Writer’s Note: This is from a time when I was a patient at the Rehabilitation Institute of Michigan (RIM). I was there because of a spinal cord injury and did therapy with them for about 2–3 months.
There’s very few memories I have from rehab but this is one of them. It struck me as odd because I never once thought it myself.
There I was, sitting in my bed, and in comes the nurse. I can’t recall the reason. But I believe she came in to drop off some medicine for me to take. And we didn’t really make conversation but she felt inclined to tell me, “you’re depressed.” When she said that to me, I sort of laughed in my head because why would she even think that? I know I tend to give off a sad look sometime but it’s hardly how I feel. She probably mistook that and thought, “he looks sad, so he must be depressed,” because I was in therapy for an injury that could leave me in a wheelchair for the rest of my life.
One traditional hypothesis of depression is that people who are depressed have a deficiency in monoamine neurotransmitters in the body, which leads to low levels of neurotransmitters like serotonin and norephinephrine in the brain. But growing evidence supports that at least some forms of depression may also be linked to ongoing low-grade inflammation in the body.
No matter the situation, I don’t think for a second I could claim depression because of it. It’s not denial neither. I just don’t really believe that my circumstances are that difficult to the point I mentally can’t function. Don’t get it twister neither. When other people say they have been through depression or have depression, I’m not denying that those people aren’t battling something unreal. All I’m really saying is there’s no amount of depression in me that would lead me to claim that. It’s almost laughable for me to think I am.
I’ve always been the type who could look on the bright side of things, even when times were rough. I felt that being in a depressed wasn’t healthy nor productive in any way. A waste of my energy. And to think back on that moment with the nurse, it’s unreal for me. Never in my life would I say that about myself. I have my moments of course, but I’m taught a certain way. I get it from years and years of playing basketball. That constant push when you’re feeling tired from running suicides all damn day. The struggle. You know it’s for a reason — for accomplishment.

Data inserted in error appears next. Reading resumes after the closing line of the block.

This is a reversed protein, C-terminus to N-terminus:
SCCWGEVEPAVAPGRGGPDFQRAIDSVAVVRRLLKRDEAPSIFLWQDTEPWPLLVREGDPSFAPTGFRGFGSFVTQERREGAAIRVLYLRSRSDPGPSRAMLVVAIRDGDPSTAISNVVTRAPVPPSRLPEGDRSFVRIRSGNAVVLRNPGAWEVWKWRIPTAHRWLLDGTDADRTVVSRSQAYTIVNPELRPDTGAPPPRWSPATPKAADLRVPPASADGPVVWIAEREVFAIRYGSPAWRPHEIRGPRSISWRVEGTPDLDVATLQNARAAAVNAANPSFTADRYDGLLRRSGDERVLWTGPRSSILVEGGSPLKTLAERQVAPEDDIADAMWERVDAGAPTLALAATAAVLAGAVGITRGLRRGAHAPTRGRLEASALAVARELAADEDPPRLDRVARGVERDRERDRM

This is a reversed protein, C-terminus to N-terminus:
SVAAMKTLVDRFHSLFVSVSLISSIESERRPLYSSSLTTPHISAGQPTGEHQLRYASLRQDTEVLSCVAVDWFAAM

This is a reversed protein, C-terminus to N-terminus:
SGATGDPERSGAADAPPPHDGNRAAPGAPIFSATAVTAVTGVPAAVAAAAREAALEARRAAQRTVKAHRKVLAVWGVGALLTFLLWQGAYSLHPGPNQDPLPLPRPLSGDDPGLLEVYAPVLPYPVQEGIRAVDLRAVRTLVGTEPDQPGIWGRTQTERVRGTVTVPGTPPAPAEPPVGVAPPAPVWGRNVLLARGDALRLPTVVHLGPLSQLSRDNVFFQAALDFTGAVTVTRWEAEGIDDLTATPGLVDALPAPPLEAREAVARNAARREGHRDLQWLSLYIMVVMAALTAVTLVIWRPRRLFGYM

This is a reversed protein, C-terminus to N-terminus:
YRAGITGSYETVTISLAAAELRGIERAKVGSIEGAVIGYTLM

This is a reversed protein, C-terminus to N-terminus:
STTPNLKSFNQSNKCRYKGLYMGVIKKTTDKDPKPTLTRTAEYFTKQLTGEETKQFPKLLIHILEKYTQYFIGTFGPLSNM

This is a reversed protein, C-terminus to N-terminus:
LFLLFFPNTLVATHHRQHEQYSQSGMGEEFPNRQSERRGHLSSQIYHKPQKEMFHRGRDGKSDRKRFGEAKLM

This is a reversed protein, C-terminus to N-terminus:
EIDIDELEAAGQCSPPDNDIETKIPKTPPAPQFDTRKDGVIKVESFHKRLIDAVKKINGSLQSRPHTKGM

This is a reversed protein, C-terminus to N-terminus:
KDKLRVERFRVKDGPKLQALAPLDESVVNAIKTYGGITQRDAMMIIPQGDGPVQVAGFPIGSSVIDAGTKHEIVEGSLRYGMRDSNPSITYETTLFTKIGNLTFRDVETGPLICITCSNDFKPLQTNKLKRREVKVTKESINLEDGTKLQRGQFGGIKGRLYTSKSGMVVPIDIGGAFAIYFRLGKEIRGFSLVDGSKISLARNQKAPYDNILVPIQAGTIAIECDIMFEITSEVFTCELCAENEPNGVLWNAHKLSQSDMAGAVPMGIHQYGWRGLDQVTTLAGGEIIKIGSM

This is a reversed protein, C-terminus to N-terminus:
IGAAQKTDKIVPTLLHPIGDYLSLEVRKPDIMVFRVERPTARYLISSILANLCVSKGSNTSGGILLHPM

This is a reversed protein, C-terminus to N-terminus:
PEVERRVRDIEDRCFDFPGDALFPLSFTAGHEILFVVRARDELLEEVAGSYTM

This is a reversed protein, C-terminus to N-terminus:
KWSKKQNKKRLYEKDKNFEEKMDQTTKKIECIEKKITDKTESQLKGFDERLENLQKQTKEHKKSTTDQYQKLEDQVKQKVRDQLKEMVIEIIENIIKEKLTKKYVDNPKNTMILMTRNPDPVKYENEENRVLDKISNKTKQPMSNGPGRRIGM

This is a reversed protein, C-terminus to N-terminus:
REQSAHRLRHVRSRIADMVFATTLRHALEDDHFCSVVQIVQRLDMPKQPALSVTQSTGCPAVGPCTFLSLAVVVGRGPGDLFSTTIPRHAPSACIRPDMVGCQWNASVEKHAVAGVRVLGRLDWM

Depression is a physical illness which could be treated with anti-inflammatory drugs, scientists suggest
Dr Alan Carson, Reader in Neuropsychiatry, at the University of Edinburgh, said: “All psychiatric and neurological disorders are based in brain and brain is not static but structurally and functionally responsive to a range of biological, psychological and social issues.
I think it’s hard to have feelings of depression and feelings for power at the same time. I want more for myself. Because of that alone, I couldn’t feel what others say they feel. I wouldn’t allow it. And this has nothing to do with new age law of attraction stuff neither. It’s a survival thing that I feel. To think of myself as a depressed person in my opinion would be counterproductive. Are there people who strive for something, but also have depression? Yes, I think those people exist. With me I just have more that I want for myself and being depressed wouldn’t serve my interests. I wouldn’t give it the energy. No thought whatsoever. I’d rather put those thoughts toward my mission that I set for myself all those years ago.
I can only be in a state of power to realize that mission. And as I look back and think of that nice nurse, I’d say she had it wrong about me. I wasn’t depressed. I was in thought. Focusing. Determined. I was wondering to myself, “how the fuck am I going to do this?” Whatever I was, I was going to figure it out no matter how long it took me.